I think the "thumb on top" grip is the most anatomically uncomfortable grip to use for the backcast (except for the forefinger on top that is)
and results in poor backcast loops with nearly every beginer and most others as well - unless they are only casting short distances.
The thumb on top is a powerful grip for the forward cast though.
But there are no rules against using a palm forward, "V" grip, or three point grip for the backcast, then simply rotating the forearm 90 degrees (or whatever) to get the thumb on top. Or sliding the thumb over onto the top for the forward cast. To do the former means that the reel will be parallel to the ground on the backcast and perpendicular to the ground on the forward cast.
If doing constant blind casting, as in working shorelines for bass or dredging deep in lakes for trout, or casting to the mangroves for snook and holed up redfish, I change my grip on the forward cast throughout the day. The muscles used in a thumb on top are different from the ones used in a palm forward grip and switching muscle groups helps with fatigue.
I've only tried the forefinger on top recently, and such a grip would never have occurred to me if I hadn't read about it. It's main use to me would be to get newcomers to the sport into the habit of not driving the backcast into the ground or water behind them.
I also use the middle finger to trap the line when stripping for several reasons. One is that there is a finger on either side of it so when you clamp down on the line, the line has to make two 90 degree turns to get away, instead of only one when using the index finger.
But the other is that is is the least important digit on the rod handle in terms of handling the rod. The index finger and thumb and the two fingers fartherst away from them are what gives you the leverage and control over the rod - both during the cast (especially during the "power snap" and stop for the little fingers), and while mending , setting the hook and so on.
And the other thing, for you guys up north who dredge for big brookies the day after ice out, the middle finger stayes warmer than the index finger while ice is buillding up in your guides.
I don't have to deal with that anymore - but I've seen some of your pictures, and it looks like "stripping with the rod underwater" weather to me.
Really, though, like grip, where you hold the line is whatever works best for you.
---------- Post added at 12:00 AM ---------- Previous post was Yesterday at 10:45 PM ----------
Assuming the above is the correct way (also assuming of course, at that time there is no need to double- or single-haul, or for a false cast), when is the correct time to release the line from under that finger?
At the abrupt stop on the forward cast? Just after the stop as the rod is being lowered? Wait 'till the rod is level and line is close to completing turning over?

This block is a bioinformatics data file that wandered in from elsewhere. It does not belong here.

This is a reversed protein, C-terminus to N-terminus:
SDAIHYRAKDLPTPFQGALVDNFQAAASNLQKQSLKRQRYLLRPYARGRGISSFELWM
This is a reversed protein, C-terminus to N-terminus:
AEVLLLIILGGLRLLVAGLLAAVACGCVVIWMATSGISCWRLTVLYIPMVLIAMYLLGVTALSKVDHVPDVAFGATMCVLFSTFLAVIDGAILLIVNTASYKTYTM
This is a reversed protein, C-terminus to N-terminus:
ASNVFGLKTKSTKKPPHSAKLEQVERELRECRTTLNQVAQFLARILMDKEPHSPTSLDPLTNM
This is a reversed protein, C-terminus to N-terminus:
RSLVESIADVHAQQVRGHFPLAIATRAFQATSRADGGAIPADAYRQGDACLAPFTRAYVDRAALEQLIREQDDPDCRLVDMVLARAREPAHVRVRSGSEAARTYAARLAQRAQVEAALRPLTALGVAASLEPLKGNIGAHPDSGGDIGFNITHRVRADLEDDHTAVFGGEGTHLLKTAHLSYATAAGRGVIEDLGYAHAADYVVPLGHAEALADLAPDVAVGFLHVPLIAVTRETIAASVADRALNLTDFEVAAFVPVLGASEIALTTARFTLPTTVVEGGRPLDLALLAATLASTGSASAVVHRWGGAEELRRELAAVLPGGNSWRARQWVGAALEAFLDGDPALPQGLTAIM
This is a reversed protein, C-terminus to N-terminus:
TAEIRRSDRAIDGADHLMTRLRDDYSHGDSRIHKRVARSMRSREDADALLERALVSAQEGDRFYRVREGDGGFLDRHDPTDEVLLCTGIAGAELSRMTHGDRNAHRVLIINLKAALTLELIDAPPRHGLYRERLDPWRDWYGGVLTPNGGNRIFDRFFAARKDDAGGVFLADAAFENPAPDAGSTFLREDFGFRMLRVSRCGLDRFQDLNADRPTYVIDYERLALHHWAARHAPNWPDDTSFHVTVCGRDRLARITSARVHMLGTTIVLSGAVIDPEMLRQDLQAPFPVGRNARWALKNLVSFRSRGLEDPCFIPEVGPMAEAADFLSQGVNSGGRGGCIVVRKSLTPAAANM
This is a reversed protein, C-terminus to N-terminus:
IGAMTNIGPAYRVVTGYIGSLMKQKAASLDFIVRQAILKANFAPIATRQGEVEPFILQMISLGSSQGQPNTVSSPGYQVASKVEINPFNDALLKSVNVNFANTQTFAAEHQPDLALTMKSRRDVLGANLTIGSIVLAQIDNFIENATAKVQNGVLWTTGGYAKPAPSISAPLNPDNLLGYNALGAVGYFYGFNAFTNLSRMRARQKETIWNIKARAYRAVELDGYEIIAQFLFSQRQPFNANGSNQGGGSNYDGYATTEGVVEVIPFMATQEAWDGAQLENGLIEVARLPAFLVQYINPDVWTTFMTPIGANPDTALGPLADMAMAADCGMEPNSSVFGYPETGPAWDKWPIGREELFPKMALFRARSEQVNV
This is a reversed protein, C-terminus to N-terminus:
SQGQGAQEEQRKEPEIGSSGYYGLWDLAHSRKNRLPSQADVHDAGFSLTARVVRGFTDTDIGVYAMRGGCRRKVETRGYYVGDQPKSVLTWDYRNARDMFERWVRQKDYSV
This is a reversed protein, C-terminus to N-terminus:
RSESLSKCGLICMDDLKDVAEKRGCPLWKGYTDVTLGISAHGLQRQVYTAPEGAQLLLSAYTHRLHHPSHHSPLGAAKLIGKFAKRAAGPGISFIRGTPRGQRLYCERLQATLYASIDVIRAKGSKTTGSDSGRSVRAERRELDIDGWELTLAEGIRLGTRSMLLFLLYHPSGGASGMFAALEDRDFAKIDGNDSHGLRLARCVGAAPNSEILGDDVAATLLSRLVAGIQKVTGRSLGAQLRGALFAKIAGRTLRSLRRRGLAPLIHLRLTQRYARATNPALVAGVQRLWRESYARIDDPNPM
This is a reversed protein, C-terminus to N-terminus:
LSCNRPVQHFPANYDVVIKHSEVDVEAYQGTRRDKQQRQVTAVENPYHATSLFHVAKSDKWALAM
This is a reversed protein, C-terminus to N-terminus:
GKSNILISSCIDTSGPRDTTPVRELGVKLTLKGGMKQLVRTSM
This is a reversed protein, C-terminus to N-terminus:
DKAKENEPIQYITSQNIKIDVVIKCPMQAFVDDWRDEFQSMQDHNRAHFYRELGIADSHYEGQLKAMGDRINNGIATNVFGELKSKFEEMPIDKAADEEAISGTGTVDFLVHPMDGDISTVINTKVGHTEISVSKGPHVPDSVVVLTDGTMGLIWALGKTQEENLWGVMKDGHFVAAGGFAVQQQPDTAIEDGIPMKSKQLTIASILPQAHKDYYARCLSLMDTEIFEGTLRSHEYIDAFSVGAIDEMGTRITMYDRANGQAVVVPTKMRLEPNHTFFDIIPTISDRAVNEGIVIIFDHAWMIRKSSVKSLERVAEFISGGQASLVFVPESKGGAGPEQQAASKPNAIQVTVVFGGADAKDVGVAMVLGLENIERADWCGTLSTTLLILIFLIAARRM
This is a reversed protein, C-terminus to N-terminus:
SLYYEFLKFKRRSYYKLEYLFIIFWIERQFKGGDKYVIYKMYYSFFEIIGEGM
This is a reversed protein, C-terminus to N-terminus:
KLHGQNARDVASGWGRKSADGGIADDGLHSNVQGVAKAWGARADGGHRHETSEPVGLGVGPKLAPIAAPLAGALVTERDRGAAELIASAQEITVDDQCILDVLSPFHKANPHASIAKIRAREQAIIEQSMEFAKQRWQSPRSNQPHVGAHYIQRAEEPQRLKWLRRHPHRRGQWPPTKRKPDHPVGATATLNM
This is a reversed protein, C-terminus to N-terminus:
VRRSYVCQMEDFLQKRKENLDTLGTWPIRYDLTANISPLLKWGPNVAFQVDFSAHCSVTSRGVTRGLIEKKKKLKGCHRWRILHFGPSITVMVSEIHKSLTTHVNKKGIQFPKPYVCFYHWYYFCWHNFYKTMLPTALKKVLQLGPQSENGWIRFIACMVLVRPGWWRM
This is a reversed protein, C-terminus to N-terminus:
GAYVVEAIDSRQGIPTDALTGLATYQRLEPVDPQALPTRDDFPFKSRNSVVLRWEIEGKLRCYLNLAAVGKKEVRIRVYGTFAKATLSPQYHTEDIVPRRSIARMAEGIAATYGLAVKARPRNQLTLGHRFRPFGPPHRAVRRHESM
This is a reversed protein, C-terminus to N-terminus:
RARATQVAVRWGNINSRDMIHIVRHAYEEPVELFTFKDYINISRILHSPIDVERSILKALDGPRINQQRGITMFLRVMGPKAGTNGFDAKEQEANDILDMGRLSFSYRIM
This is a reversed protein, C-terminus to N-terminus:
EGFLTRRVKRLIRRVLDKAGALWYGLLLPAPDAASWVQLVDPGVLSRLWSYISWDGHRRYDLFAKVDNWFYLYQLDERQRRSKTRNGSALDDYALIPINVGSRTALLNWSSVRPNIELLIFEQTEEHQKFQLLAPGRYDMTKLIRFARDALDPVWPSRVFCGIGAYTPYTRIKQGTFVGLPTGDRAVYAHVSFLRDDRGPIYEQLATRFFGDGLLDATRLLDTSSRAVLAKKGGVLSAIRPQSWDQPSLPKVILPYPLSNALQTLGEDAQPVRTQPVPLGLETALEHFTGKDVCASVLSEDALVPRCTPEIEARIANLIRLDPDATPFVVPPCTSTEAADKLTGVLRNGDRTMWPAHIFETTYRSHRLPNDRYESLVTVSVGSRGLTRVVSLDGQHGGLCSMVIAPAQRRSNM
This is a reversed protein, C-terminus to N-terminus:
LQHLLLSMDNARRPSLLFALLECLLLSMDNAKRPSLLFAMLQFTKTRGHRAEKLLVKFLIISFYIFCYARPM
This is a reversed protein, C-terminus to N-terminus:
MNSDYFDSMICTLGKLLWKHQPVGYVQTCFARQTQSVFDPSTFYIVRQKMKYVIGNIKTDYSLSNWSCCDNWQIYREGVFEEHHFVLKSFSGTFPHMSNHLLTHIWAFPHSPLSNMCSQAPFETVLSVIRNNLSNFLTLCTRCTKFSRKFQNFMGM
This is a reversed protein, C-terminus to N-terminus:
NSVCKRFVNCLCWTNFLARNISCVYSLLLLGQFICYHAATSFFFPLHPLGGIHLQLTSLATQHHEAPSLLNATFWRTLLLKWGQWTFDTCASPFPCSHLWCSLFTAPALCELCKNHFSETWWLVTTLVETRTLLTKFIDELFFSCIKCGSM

That question deserves a complete thread and IS the million dollar question. In fact, that question started a debate 3 weeks ago at a competitive distance casting website comprised of the world's best distance casters, and there have so far been 216 replies to that basic question. The answer is that nobody really knows for sure.
Just two days ago, I received two high quallity microswitches I ordered which I will hook up to a battery and a trailer tail-light. I will tape the switch between two fingers of my line hand and hold the line between my thumb and the switch. When I release the line, the tail light will come on.
I may need to make some adjustments to the switch button, but once done, I will send the two setups to a couple guys in Europe who are always at the top of the international competitions and who have high speed video cameras. My video camera only does NTS (30 frames/second) which is useless for this since my rod moves almost completely through its rotation from one frame to the next.
Besides, I want to see exactly when a professional distance champion releases on a great cast.
I suspect that single-handed casts are not released until right before maximum counterflex after the stop and after the rod has passed the "rod straight position". Several guys claim that they release before "rod straight position" and never stop (on the final forward cast).
So if the best distance casters in the world don't even know when they release, I wouldn't worry too much about it for a while if I were you.
For myself, I stop when I run out of arm on long casts which is when I finish up the haul. And I think I release shortly after the rod straightens out and has already started counterflexing the opposite way from the bend when it's loaded. But lilke them, I don't know for sure.
I will keep you informed of progress if you are interested.